Purpose. Consistency as a cue to detecting deception was tested in two experiments using sketch drawing and verbal reports in repeated interviews. Liars were expected to be less consistent than truth-tellers.
Methods. In Expt 1, 80 undergraduate students reported truthfully or deceptively about an alleged lunch date – they sketched the layout of the restaurant and then answered spatial questions about objects in the restaurant. Ratings were given for the consistency between sketches and verbal reports. In Expt 2, 34 undergraduate students reported truthfully or deceptively about completing a series of unrelated tasks – they answered spatial questions about objects in a room and then sketched the layout of the room. Proportions were calculated for the consistency between verbal reports and sketches.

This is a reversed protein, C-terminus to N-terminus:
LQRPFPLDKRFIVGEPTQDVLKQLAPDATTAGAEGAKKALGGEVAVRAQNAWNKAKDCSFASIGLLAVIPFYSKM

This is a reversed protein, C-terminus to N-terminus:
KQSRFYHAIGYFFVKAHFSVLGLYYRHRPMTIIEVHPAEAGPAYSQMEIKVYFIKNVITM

Results. Expt 1. Liars were rated as less consistent than truth-tellers. Up to 80% of truth-tellers and 70% of liars could be correctly classified. Expt 2. Liars were less consistent than truth-tellers on consistency proportions. Up to 100% of truth-tellers and 77% of liars could be correctly classified.
Conclusions. Using sketches to induce inconsistency may be a reliable, resource efficient way to help investigators detect deception.